However, it was possible to read the secret document only in the small room of the embassy's referenture, where quite unexpectedly I looked through the window through the door of the courier of the special guard of the referentura - the round-the-clock duty officer of the most important premises of the embassy.
Instructor George was against the idea of the Gardener, because the agent’s training was not over. In addition, there was a high risk of deciphering the entire event, since Trigon planned to take pictures inside the reference room of the reference room, where not only the security guard could enter, but also the cipher clerk who issued and collected secret documents after reading.
However, after receiving the "OK" from Langley, George carefully instructed Ogorodnik and gave him a Parker pen ready for work. A few days later Trigon appeared in George’s room with the words “I think I did it.”
When Ogorodnik left, George, leaving the hotel for a considerable distance, called a street vending machine with a conditional phrase to meet his assistant, to whom he passed the pen, walking about a kilometer to the meeting place, fearing local taxi drivers who often robbed American tourists.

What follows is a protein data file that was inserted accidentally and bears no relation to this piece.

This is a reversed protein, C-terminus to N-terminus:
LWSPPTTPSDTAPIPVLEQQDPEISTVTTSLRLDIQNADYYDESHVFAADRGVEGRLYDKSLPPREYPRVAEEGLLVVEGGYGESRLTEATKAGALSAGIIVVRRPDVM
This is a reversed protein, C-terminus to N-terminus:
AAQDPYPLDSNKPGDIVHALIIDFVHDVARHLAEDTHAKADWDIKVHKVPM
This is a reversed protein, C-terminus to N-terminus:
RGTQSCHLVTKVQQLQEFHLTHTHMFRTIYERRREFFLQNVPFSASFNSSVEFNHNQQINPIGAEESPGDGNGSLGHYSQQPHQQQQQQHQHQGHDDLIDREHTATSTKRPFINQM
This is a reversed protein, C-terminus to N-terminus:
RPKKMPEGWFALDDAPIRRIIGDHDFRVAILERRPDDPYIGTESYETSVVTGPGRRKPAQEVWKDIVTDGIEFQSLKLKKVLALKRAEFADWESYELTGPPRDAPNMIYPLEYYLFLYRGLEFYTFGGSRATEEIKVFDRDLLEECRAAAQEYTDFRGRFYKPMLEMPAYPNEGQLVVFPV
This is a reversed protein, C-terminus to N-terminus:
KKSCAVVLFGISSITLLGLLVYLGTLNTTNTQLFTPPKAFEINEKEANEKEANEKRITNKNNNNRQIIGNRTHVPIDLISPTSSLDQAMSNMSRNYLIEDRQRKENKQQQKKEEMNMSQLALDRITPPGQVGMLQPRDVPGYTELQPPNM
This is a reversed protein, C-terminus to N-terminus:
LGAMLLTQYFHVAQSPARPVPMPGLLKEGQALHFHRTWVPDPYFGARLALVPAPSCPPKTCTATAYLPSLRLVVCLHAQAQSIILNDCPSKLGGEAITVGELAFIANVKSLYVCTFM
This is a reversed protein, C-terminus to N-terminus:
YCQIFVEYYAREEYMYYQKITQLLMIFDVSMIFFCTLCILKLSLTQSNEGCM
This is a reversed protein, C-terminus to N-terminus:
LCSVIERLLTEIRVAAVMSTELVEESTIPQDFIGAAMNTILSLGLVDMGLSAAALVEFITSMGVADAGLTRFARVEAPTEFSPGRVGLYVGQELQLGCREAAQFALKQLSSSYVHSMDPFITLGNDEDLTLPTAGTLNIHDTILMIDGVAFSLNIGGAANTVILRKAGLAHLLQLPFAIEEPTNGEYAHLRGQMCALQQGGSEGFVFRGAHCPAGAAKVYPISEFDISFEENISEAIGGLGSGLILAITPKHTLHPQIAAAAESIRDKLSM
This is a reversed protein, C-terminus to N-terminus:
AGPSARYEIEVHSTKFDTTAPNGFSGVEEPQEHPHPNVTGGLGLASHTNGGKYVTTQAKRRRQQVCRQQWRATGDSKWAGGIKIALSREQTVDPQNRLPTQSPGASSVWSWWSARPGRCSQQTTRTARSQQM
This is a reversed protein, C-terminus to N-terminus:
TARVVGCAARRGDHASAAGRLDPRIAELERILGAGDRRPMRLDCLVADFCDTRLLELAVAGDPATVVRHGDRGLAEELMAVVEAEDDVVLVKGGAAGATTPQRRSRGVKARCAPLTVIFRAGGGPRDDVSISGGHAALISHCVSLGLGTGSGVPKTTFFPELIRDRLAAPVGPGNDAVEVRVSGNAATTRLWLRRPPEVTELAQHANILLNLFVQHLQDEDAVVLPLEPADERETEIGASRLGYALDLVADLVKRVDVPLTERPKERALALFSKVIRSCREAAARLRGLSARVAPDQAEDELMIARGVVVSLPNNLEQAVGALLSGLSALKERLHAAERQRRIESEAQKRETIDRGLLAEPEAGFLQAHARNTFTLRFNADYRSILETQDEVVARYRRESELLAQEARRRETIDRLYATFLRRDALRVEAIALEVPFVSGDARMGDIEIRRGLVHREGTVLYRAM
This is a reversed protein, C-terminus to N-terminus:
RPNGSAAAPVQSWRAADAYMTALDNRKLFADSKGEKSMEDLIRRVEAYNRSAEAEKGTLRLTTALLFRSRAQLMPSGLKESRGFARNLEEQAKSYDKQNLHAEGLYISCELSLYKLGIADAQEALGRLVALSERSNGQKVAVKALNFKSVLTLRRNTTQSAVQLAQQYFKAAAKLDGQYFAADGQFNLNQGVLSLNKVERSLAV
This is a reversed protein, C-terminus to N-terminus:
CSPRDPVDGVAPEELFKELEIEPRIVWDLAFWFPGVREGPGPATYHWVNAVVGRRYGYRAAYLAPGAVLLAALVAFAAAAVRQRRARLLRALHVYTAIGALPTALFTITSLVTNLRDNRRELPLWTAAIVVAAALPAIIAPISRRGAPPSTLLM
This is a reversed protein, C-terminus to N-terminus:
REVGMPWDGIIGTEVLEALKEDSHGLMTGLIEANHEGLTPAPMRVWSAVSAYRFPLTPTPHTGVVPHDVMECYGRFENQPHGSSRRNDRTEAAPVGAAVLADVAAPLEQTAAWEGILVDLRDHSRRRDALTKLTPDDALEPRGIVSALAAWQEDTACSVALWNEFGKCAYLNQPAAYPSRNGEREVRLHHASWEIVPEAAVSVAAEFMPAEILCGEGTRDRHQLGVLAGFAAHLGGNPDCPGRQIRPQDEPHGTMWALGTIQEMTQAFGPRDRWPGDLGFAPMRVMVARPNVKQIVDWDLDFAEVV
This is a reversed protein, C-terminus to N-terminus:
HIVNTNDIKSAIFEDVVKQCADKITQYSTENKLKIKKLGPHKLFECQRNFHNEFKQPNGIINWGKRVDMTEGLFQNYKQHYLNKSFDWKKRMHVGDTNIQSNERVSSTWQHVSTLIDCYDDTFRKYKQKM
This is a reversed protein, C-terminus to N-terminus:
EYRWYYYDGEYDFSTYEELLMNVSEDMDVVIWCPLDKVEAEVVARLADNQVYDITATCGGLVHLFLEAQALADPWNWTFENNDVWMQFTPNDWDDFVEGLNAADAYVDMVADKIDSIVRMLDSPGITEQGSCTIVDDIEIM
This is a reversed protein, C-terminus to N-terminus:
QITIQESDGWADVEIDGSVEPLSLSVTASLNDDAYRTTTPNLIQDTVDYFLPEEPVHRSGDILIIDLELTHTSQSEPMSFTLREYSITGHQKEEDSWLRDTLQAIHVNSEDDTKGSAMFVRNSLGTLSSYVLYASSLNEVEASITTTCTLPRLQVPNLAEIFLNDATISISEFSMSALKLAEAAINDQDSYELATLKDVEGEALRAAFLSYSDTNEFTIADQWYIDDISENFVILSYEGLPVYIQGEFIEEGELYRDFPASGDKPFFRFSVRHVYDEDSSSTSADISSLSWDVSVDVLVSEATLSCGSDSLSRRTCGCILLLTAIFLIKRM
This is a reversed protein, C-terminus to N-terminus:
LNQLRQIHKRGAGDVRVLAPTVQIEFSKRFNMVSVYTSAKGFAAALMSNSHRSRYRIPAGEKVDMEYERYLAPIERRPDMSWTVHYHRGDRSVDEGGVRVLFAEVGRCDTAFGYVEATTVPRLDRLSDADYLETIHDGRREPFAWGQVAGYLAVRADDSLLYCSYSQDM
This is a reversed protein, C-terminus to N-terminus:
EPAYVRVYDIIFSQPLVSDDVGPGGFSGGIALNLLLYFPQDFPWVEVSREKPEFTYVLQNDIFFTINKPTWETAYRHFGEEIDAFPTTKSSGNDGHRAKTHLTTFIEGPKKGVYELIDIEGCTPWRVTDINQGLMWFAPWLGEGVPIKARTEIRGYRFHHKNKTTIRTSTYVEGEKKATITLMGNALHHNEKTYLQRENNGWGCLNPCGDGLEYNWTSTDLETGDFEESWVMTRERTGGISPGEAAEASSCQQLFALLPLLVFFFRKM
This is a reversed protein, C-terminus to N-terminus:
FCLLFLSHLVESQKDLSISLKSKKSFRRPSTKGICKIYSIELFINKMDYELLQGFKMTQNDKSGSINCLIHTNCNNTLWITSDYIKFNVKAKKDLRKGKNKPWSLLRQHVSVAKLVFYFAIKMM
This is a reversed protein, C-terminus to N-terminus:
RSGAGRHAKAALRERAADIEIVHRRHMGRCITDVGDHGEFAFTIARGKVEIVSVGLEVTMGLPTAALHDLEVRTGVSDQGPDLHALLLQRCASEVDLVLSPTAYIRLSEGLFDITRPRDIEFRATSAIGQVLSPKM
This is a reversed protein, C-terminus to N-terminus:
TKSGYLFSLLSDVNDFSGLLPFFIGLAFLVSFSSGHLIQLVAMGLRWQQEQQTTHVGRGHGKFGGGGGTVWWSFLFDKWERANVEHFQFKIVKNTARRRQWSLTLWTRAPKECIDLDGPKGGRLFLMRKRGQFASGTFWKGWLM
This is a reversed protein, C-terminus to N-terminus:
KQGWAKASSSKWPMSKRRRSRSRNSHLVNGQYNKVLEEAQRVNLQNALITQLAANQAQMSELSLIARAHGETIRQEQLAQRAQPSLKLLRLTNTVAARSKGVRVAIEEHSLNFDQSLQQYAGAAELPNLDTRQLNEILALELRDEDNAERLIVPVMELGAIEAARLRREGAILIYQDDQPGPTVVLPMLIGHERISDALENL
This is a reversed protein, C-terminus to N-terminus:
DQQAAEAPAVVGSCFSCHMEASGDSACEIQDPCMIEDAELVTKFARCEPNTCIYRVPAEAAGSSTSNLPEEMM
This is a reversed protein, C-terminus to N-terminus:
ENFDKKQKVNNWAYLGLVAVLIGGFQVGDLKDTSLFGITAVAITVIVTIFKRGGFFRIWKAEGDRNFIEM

Models of T-50 cameras in various camouflages.
By the nearest flight to the United States, the liaison delivered a fountain pen to Langley, where experienced photo specialists neatly displayed and printed all the 50 shots taken by Ogorodnik. It turned out that there were only two unreadable frames that did not contain important information. It was a real success, and the director of the CIA on the same day personally went to meet with Secretary of State Henry Kissinger, who assessed the materials received by the CIA "as the most important intelligence information he had ever read as head of the State Department."
George was pleased with the success of his student and the quality of the work of special photographic equipment. In the history of the CIA, this incident was the first when it was possible to photograph secret documents inside the referenture of the Soviet embassy.
In 1975, after the completion of the mission, Trigon returned to Moscow, where he received the most prestigious place in the Foreign Ministry. However, his position gave the opportunity to read and photograph the “fountain pen” documents of the Soviet ambassadors sent from all over the world. Until the time of his arrest in 1977, Trigon actively used microphotocameras, which American intelligence officers transmitted to him through caches in Moscow. As for the owner of the camera-lighter, a completely different fate awaited him, again, ironically ...